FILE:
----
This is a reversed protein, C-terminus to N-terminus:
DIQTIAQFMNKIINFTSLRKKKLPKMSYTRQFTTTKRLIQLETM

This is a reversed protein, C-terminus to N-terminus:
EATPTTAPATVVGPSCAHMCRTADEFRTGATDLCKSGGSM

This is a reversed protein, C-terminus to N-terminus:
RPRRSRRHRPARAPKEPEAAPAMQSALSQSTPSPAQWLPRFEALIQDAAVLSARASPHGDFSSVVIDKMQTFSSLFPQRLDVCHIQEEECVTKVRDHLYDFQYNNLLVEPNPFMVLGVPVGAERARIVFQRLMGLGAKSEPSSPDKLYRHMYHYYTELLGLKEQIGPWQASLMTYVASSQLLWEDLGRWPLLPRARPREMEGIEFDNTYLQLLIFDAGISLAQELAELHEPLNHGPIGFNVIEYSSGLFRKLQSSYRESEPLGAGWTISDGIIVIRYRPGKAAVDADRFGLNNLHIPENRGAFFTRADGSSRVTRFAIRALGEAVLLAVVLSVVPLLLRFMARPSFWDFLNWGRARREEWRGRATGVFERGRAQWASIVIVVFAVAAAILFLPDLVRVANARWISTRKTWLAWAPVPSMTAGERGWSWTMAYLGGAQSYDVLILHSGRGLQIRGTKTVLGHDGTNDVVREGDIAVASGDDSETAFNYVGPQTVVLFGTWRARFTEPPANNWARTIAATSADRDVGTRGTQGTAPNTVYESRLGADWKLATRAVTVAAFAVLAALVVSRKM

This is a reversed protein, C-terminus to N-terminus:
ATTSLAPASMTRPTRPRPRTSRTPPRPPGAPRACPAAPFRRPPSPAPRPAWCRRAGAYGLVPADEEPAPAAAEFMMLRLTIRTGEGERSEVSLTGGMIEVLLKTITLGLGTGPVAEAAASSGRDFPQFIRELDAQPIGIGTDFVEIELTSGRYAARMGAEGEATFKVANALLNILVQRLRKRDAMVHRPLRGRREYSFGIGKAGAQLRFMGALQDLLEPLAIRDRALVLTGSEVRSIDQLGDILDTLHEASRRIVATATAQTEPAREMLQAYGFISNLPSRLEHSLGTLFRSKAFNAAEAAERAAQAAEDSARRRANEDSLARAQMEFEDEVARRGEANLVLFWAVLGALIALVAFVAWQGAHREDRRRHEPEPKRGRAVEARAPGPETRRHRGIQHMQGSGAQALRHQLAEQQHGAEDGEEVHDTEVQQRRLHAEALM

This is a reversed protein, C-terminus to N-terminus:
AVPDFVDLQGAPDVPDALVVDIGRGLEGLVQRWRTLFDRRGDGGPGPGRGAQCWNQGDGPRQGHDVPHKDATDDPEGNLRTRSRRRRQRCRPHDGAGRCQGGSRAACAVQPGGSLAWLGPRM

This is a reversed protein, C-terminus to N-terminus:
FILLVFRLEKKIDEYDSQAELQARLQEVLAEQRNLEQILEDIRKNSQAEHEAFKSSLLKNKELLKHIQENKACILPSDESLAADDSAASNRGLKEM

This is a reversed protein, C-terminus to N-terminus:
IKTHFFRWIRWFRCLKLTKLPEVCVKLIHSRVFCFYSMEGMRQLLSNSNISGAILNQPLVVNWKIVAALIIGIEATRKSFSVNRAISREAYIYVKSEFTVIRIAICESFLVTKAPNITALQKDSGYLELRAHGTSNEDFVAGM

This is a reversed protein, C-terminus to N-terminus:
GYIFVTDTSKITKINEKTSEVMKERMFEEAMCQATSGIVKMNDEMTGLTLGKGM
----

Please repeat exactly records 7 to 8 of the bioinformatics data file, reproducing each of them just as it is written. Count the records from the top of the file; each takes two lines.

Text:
This is a reversed protein, C-terminus to N-terminus:
IKTHFFRWIRWFRCLKLTKLPEVCVKLIHSRVFCFYSMEGMRQLLSNSNISGAILNQPLVVNWKIVAALIIGIEATRKSFSVNRAISREAYIYVKSEFTVIRIAICESFLVTKAPNITALQKDSGYLELRAHGTSNEDFVAGM

This is a reversed protein, C-terminus to N-terminus:
GYIFVTDTSKITKINEKTSEVMKERMFEEAMCQATSGIVKMNDEMTGLTLGKGM